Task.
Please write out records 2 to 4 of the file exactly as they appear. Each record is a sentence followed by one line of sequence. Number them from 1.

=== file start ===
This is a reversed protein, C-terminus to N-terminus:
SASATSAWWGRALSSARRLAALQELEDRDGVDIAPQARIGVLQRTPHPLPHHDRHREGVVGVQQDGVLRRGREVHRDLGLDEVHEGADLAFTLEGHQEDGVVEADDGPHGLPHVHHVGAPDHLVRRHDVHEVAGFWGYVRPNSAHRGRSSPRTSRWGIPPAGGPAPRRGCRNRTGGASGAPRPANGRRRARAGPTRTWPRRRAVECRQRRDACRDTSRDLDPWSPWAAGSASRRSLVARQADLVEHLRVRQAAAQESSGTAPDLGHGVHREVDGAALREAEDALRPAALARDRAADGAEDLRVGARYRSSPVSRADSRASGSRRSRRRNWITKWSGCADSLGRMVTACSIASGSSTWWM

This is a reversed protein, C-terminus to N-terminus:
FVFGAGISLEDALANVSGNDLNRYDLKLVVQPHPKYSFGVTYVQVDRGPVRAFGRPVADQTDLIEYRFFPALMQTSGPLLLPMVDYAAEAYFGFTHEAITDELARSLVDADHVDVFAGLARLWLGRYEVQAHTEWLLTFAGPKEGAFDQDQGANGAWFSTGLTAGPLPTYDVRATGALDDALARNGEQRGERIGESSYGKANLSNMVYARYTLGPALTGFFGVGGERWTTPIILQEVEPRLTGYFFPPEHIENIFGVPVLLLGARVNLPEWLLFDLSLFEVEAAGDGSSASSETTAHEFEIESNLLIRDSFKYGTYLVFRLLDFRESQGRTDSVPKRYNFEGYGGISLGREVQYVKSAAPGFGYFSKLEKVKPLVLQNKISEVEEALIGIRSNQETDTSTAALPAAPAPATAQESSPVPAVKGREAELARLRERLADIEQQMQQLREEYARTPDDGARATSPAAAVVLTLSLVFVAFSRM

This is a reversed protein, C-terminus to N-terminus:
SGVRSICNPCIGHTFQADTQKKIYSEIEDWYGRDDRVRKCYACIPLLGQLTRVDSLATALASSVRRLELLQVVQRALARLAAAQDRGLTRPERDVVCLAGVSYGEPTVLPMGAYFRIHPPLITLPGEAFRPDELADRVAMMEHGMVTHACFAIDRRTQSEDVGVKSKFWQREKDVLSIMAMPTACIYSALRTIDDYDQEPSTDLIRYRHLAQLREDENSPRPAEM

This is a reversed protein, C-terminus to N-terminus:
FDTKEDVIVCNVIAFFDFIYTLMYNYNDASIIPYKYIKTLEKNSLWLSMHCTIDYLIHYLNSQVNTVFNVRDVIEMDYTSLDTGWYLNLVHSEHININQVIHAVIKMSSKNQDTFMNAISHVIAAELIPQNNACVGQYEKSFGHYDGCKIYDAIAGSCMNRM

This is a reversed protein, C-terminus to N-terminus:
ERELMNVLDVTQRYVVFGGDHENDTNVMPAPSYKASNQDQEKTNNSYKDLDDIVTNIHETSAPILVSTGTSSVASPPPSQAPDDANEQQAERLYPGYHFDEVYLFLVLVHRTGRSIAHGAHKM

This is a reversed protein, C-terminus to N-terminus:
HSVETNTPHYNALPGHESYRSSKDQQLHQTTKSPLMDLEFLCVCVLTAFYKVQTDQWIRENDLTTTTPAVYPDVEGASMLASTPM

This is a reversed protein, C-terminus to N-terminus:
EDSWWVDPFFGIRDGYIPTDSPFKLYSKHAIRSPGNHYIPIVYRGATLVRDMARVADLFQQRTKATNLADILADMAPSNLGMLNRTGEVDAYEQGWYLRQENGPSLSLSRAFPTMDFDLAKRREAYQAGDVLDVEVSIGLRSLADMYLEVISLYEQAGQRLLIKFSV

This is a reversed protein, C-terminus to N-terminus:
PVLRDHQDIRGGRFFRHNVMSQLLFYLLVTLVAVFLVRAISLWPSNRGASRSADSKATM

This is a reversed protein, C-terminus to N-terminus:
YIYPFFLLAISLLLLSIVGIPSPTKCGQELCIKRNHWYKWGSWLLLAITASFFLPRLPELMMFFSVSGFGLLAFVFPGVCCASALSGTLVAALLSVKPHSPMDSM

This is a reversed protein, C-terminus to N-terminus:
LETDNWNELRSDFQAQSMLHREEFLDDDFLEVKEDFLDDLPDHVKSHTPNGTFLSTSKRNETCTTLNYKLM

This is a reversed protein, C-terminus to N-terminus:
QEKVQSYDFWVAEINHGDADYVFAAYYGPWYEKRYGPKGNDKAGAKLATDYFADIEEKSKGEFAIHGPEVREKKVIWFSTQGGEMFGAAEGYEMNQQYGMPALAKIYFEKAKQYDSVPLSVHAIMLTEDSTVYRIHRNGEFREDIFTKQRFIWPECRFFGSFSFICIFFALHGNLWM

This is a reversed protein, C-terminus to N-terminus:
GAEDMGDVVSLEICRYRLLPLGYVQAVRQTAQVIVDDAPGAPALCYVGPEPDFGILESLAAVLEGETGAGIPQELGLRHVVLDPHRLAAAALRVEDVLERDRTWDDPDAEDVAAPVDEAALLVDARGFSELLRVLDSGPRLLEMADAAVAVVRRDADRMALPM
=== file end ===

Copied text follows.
This is a reversed protein, C-terminus to N-terminus:
FVFGAGISLEDALANVSGNDLNRYDLKLVVQPHPKYSFGVTYVQVDRGPVRAFGRPVADQTDLIEYRFFPALMQTSGPLLLPMVDYAAEAYFGFTHEAITDELARSLVDADHVDVFAGLARLWLGRYEVQAHTEWLLTFAGPKEGAFDQDQGANGAWFSTGLTAGPLPTYDVRATGALDDALARNGEQRGERIGESSYGKANLSNMVYARYTLGPALTGFFGVGGERWTTPIILQEVEPRLTGYFFPPEHIENIFGVPVLLLGARVNLPEWLLFDLSLFEVEAAGDGSSASSETTAHEFEIESNLLIRDSFKYGTYLVFRLLDFRESQGRTDSVPKRYNFEGYGGISLGREVQYVKSAAPGFGYFSKLEKVKPLVLQNKISEVEEALIGIRSNQETDTSTAALPAAPAPATAQESSPVPAVKGREAELARLRERLADIEQQMQQLREEYARTPDDGARATSPAAAVVLTLSLVFVAFSRM

This is a reversed protein, C-terminus to N-terminus:
SGVRSICNPCIGHTFQADTQKKIYSEIEDWYGRDDRVRKCYACIPLLGQLTRVDSLATALASSVRRLELLQVVQRALARLAAAQDRGLTRPERDVVCLAGVSYGEPTVLPMGAYFRIHPPLITLPGEAFRPDELADRVAMMEHGMVTHACFAIDRRTQSEDVGVKSKFWQREKDVLSIMAMPTACIYSALRTIDDYDQEPSTDLIRYRHLAQLREDENSPRPAEM

This is a reversed protein, C-terminus to N-terminus:
FDTKEDVIVCNVIAFFDFIYTLMYNYNDASIIPYKYIKTLEKNSLWLSMHCTIDYLIHYLNSQVNTVFNVRDVIEMDYTSLDTGWYLNLVHSEHININQVIHAVIKMSSKNQDTFMNAISHVIAAELIPQNNACVGQYEKSFGHYDGCKIYDAIAGSCMNRM